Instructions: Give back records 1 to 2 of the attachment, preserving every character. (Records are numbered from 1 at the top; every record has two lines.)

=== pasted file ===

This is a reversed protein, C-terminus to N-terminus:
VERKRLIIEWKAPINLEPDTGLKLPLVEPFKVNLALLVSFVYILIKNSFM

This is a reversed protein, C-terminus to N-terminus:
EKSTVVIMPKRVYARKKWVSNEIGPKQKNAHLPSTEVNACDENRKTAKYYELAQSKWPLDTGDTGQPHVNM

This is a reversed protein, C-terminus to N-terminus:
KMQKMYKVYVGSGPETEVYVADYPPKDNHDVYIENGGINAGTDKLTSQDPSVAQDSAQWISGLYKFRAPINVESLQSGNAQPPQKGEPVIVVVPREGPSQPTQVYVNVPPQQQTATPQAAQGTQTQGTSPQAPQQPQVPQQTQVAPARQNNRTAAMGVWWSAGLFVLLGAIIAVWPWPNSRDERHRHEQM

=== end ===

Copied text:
This is a reversed protein, C-terminus to N-terminus:
VERKRLIIEWKAPINLEPDTGLKLPLVEPFKVNLALLVSFVYILIKNSFM

This is a reversed protein, C-terminus to N-terminus:
EKSTVVIMPKRVYARKKWVSNEIGPKQKNAHLPSTEVNACDENRKTAKYYELAQSKWPLDTGDTGQPHVNM